• More than Passive – Michelle Kaufmann Studio – “Although he is introduced to me as “one of the world’s great Passivhaus experts” (and having designed over 100 built Passivhaus homes, he has earned this title), Walter is quick to respond saying that is not the title he wants. He clarifies in our conversation as well as during his very compelling presentation the next day. While Walter commends the Passivhaus intentions, he says that it is about more than that. It is about good design. “Designing a Passivhaus is easy. But we need to make sure we are designing good Architecture as well.” It is much more than just calculations and scientific numbers. “Good architecture is not a scientific result.” His message resonates strongly, as this is a fear of green rating programs in general (whether it be LEED, or other), that some architects will simply follow the checklist and not innovate or design.”
  • A Bold New Model for Sustainable Cities – Robert G. Eccles and Amy C. Edmondson – HBS Faculty – Harvard Business Review – “Unlike the real estate developers doing places like Masdar in Abu Dhabi, New Songdo City outside Seoul, and Dongtan in Shanghai (basically “green” real estate plays with a “let’s build it and hope they come” approach), Living PlanIT’s model is to create an ecosystem of large and small company partners that will focus on creating products and services for sustainable urbanization. The people that the partners bring in to produce those products and services will be the anchor occupants of the model city. The hope is that this activity will then attract other businesses and inhabitants.”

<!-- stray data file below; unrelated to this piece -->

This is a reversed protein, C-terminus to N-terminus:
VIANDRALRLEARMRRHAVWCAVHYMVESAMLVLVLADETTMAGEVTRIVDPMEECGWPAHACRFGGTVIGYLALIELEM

• Commercial Lighting Solutions: Login – With lighting set to be the bete noir of Part L 2010, this looks intriguing (but US based): “The Commercial Lighting Solutions provide actionable “how to” guidance on ways to improve your building interior lighting efficiency and reduce your energy consumption, without compromising quality design criteria. Strategies include the use of high performance commercially available products, daylighting, and lighting controls, all within the context of integrated designs supported by performance specifications.”
  • A Reporter at Large: The Island in the Wind : The New Yorker – Fascinating article on renewable energy in Denmark: “The biggest disappointment, though, had to do with consumption.
    “We made several programs for energy savings,” he told me. “But people are acting—what do you call it?—irresponsibly. They behave like monkeys.” For example, families that insulated their homes better also tended to heat more rooms, “so we ended up with zero.” Essentially, he said, energy use on the island has remained constant for the past decade.”